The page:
So, I was hoping that my resorbing molar would hang in there at least until the summer. Not to be. After a brief hiatus a few weeks ago, the tooth began acting up, with no signs of abating. Last Monday, I realized I needed to take action, because the coming weeks are busy with Passover and travel plans, not to mention my birthday later this week, which I was not about to ruin with a toothache.
Fortunately, my periodontist was able to fit me in last Wednesday. I tried not to think about it too much in advance, and there wasn’t much time to angst, anyway. A good thing, because it is such an unpleasant experience. My periodontist is very skilled and has incredible patience, both essential to extracting a big molar from the back of my jaw when I can’t fully open my mouth due to skin that remains somewhat tight. But it’s a struggle—for both of us.
The main problem, other than simply getting all the tools in my mouth and the constant tugging at my less-than-flexible lips, was that the ligament surrounding my molar had been destroyed, thanks to scleroderma. This is the membrane that enables the tooth to wiggle when loose and be easily pulled out. Instead, as had been the case the last time I had this procedure done, the roots of my very big molar had fused to my jawbone. So he had to drill them out. Not fun. I tried to calm myself by listening to the soothing classical music in the background and focusing on my breath, which definitely helped.
Because he had to drill so deeply, it took a lot of novocaine to numb my nerves. He finally used a combination of novocaine and epinephrine, which has the advantage of intensifying the local anesthetic, but the very big downside of causing my heart to race and giving me the shakes for a while after the shot. I absolutely hate the stuff, but had not realized I hadn’t told them in advance. So that detail will go into my chart for next time.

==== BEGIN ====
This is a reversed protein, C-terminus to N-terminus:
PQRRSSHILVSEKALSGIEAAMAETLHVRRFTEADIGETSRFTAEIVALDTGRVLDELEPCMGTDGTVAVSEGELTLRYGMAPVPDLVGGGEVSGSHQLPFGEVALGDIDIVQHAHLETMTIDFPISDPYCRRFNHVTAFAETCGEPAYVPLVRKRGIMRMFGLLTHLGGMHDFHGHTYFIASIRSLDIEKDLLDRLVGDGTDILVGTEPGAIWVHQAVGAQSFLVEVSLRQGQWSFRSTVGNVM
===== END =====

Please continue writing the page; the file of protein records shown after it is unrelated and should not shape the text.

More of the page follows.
The whole process of extricating the molar, taking an X-ray to see if he’d gotten the whole root, drilling some more, then inserting the bone graft and stitching me up again, took about two (very long) hours. Knowing it would be hours more before the novocaine wore off (my body processes anesthesia very slowly), I drove 45 minutes back to my home pharmacy, picked up medication (and was pleased that my new Medicare Part D pharmacy card works), got home, finished up loose ends of work, and then lay down with an icepack on my jaw. (Icepacks are tricky, because they can set off my Raynaud’s, but better to put up with that than have a really swollen face.)
Five days later, my jaw continues to heal. Swelling is receding. One of the stitches already fell out on its own, as expected. It’s not comfortable, but significantly improved from the nerve pain that was only going to get worse if I waited any longer. I charged the expense to one of our travel credit cards, so at least we’ll get some points from the ordeal.
I’m glad it’s over, and that it will be mid-summer, at least, before the next step of drilling and inserting the implant that forms the base for the crown. I’m also glad that the gap in my teeth is not visible, so I don’t have to look like Alfred E. Newman for the next nine months. I’m very grateful that we have the resources to deal with this, and I really, really hope that it will be years more before I have to go through it again.
And, so, another tooth bites the dust.
Image: Daniel Frank